By Johan Galtung
John B. Sparks made a histomap in 1931—updated in 2010 (Metro Books) – a long, vertical chart covering “peoples and nations for 4,000 years”.
Time, history, is on the vertical axis, listing when of events and where in the space of peoples and nations. The chart starts with the Chinese, the Indians, Amorites (Babylon), Aegeans (Minoans and Mycenaeans), Hittites (Anatolia), Iranians and Greeks, goes on to the Romans, the British, the Huns (Mongols) and ends with Latin America, Europeans West and East (the EU is absent), the Middle East, sub-Sahara Africa, Russians and Americans, Asia as India, China and Japan; each part proportionate to their significance at the time. Debatable.
But let us focus on something crucial: the shape of the “peoples-nations” bubbles in world history, from a beginning to an end?
By and large exactly like that: a birth somewhere in this Einsteinian timespace, and a death. Two points, and between them: growth-maturity/flourishing-decline and fall. Expansion to a maximum, and contraction to a minimum. The law of anything organic? Given that they often thought they were forever, gifted with eternal life, history is about great expectations, glories–and great traumas.
A little point marks the beginning of the Roman Empire; fat in the middle and two points as endings of the Western and Eastern empires. But it stretches a long way down, more than half the chart.
One senses a choreographer, a magister ludens somewhere, saying, “Your time is up; leave space for others to unfold”. Rather than eternal they were episodes, including the West, rapidly expanding from 1492 and five centuries later rapidly contracting in world influence.
But the chart shows two exceptions to this rule, exactly the major countries now expanding: China and India. How come, what is their secret? – knowing of course, that they may also, adding a millennium or two, contract to two small points in the chart.
Let us try an explanation based on empire and dynasty; empires expanding and contracting in space, dynasties in time. Both are based on contradictions, forces and counter-forces, dialectics; but in the empires the dialectic is external, in the dynasties internal.
Empires expand by one people-nation conquering others militarily, economically, culturally, politically (or all four, fully fledged imperialism), contracting, then decline and fall, when the resistance of the conquered overcomes the (will to) power of the conquerors.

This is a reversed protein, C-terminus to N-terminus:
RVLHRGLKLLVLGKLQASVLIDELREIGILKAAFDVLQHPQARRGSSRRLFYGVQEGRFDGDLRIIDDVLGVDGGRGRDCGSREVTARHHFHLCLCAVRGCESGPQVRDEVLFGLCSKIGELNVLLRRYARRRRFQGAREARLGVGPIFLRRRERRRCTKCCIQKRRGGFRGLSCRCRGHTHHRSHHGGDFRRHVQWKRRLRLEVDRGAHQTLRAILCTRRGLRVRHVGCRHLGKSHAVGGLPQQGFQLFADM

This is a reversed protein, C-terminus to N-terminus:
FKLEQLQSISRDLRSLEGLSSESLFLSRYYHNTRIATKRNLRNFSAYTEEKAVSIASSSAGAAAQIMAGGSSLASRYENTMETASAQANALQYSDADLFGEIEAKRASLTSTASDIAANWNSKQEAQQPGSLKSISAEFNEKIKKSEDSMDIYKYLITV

Dynasties expand and contract when new forces – peoples-nations, classes – bring new visions into or out of power. Like for empires some stand to gain, some to lose. Hypothesis: the more united the gainers against the losers, the more long-lasting the empire-dynasty.
Of course, any people-nation has external dialectic with others and internal dialectic inside. But how is the balance between them?
There are many possibilities.
Conquered peoples-nations may not like it and fight for years, decades, centuries (Serbs against Turks five centuries, Arabs against Turks four centuries and against the West one century); exhausting the conquerors (Israel right now, and others are not siding with losers).
But conquerors may also be wise enough to learn from conquered peoples and make them feel at home. The West learned almost nothing for five centuries and is now paying the bitter price of decline. The Turks were not much better. Instead of being invigorated by internal dialectic with the conquered, they were simply beaten.
But conquered peoples may also absorb and add to their culture. One might question the continuity of the Indian long-lasting bubble given the many times they were conquered; by the Persians, Alexander the Great, the Umayyad Caliphate with Islam and the Delhi Sultanate, Mongol invasions and the Mughal empire, yielding to the British Empire, till independence on 15 August 1947 with a devastating partition.
Is this a people, a nation? Yes, that is India, with a cultural discourse rich enough to accommodate conquerors sedimented on each other, learning and rejecting, in favor of ever richer conglomerates.
And China? Just the opposite: imperial yes, but only inside the “Chinese pocket” defined by the Himalayas, the Gobi desert, the Tundra and into the China Sea.
Small peoples, too easily handled. The rest is dynasty, one after the other, with break-downs, the Shang and the Zhou, warring states, the unifying (-221) Qin from which China derives its name and the enormously innovative Han (“Han-Chinese”), break-down, the Sui and the golden age Tang dynasty (618-907), break-down and the big humiliation even if short-lived; the Mongol Yuan dynasty (1279-1368) with Kublai Khan (and, possibly, a visit by Marco Polo). And then the powerful Ming dynasty followed in 1644 by the faltering Qing dynasty.
End of the Emperors, then a Republic with Nationalist and Communist dynasties; a Western dialectic transferred to China but, indeed with Chinese characteristics. And that is where we are today.
Of course there are empire and dynasty in all three. But basically the West was imperialized during the Roman and missionary Christian dynasties (the USA and Israel still do, with a divine mandate, awaiting Enlightenment), then turning to internal warfare over “ideas” during the present Enlightenment dynasties. Basically India was imperialized, but with dynasties (Mauryan Gupta, Nehru-Gandhi),
And basically China was and is dynastic.
Morale of the (hi)story: if imperialized, then learn and enrich. But better: neither conquer nor be conquered; cooperate, learn, try to steer wisely your inner dialectic-and you may live long in the world.
The worst that could happen to China would be to fall for the temptation to conquer. Or a devastating inner speculation dialectic. And the best would be to learn from the world and from own dynasties–from Confucius but also Lao Tzu, the Buddha, and many, many others.
First published by Transcend Media Service here.